The Eight Great Misconceptions About Bonds

I’ve spent more time explaining bonds to clients than stocks, mostly overcoming eight great misconceptions about fixed income. I’ve found most advisors share those misconceptions. Here is how I explain bonds and correct those misconceptions.

What is a bond and why are they inversely correlated with interest rates?

Bonds are far simpler than stocks, alternatives, hedge funds, and derivative investments. A bond is a loan to either a corporation or a government and a bond fund is a collection of those loans. Say you lend a corporation $100 for 10 years at a 4% interest rate. You will receive $40 in interest and your $100 back. If, however, rates rise to 6%, you are getting $40 in interest while the market says $60 is the going rate. The value of the bond will decline. If rates fall to 2%, you are getting an extra $20 in interest over the market rate and the value of the bond will increase.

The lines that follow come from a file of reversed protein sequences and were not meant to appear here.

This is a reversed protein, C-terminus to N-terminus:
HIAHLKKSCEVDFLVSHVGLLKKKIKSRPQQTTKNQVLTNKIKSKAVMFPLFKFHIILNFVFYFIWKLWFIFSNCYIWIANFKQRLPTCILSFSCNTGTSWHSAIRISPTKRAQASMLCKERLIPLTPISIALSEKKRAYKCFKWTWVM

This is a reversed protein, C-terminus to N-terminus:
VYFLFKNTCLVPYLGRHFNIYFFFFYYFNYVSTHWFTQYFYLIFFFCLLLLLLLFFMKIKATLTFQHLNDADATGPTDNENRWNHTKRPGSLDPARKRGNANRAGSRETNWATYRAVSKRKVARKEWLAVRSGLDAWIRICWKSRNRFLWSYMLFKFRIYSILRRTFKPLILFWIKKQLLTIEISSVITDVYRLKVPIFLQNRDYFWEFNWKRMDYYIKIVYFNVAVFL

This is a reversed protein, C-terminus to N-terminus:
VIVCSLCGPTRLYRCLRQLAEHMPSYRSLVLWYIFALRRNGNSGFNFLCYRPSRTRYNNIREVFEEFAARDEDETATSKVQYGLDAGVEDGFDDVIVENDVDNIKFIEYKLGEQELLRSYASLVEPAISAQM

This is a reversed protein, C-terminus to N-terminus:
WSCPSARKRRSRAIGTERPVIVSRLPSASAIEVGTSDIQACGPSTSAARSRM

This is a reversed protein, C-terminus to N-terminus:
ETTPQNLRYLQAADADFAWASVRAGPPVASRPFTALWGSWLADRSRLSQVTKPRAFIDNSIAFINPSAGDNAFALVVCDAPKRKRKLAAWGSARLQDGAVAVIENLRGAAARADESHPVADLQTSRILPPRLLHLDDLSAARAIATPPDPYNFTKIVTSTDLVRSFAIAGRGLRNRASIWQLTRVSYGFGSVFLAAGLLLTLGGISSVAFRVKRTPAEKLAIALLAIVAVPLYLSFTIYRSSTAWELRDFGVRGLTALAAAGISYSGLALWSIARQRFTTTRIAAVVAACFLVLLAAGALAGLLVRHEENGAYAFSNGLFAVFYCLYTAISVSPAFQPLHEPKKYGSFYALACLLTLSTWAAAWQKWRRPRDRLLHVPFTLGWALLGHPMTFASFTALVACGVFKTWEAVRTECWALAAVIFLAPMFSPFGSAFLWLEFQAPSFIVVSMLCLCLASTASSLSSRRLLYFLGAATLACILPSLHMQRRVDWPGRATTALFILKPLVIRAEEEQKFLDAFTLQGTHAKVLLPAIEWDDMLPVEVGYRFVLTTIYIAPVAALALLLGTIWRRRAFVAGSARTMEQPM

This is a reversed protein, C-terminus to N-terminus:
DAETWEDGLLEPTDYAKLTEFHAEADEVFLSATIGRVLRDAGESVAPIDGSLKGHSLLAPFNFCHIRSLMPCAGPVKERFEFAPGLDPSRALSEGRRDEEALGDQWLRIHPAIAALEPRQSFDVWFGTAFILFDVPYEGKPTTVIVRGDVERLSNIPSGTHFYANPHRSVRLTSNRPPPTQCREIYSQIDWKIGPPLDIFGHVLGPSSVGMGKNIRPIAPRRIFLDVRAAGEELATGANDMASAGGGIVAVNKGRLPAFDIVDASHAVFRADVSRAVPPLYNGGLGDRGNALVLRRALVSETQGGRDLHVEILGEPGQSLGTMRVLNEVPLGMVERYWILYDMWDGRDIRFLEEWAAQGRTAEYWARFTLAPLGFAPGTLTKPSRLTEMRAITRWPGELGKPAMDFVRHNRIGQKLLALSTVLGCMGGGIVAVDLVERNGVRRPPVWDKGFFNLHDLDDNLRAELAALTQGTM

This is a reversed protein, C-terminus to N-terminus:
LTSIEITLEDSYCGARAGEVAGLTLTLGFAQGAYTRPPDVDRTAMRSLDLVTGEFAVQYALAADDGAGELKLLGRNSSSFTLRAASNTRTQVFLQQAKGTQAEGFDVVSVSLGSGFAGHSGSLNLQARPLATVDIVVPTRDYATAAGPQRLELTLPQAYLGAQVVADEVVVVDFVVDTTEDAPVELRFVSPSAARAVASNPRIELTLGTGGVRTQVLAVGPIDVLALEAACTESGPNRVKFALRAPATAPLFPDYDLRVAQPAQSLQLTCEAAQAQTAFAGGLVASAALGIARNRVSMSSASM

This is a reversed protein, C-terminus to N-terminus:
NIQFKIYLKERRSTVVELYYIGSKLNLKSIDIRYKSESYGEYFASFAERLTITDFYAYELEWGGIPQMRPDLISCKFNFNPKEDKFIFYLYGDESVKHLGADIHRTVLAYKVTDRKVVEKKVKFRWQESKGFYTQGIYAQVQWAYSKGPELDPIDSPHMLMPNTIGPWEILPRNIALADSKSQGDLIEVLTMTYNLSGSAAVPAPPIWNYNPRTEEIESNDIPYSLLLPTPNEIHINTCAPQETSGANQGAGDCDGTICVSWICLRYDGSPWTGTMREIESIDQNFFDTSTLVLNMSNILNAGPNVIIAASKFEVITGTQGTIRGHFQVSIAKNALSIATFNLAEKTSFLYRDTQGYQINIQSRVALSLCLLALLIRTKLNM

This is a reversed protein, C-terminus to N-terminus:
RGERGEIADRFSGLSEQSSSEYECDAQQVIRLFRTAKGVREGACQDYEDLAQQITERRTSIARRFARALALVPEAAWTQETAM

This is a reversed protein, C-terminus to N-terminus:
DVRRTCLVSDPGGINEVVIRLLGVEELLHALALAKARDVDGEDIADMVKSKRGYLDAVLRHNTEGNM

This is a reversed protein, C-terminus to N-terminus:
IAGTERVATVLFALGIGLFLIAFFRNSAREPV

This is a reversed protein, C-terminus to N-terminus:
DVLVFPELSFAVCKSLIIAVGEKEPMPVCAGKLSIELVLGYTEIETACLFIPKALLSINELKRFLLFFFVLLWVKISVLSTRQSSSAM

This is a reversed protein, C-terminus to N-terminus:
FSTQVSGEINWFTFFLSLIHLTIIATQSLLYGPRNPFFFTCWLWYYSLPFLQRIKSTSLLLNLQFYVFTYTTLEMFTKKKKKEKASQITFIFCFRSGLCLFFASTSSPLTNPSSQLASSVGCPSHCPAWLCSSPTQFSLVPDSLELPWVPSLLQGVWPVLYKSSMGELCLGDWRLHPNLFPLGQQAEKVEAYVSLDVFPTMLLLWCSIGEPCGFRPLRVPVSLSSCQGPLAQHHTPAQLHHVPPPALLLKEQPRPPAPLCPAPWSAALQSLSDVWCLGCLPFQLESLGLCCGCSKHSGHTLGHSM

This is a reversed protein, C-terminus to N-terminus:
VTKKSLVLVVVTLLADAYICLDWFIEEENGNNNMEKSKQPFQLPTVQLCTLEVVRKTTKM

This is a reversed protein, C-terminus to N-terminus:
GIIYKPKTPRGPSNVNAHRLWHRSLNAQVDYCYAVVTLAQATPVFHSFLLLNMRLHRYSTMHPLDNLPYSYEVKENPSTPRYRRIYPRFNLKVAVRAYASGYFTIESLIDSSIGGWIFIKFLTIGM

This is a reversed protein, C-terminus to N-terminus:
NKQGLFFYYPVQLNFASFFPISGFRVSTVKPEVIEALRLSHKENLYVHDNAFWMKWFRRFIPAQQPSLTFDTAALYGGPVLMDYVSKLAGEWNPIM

Far worse than interest rate risk is the chance of a default. If the issuer goes into bankruptcy, you will likely get no further interest and lose a good part of your principal.

Given that background, let’s look at the eight great misconceptions about bonds.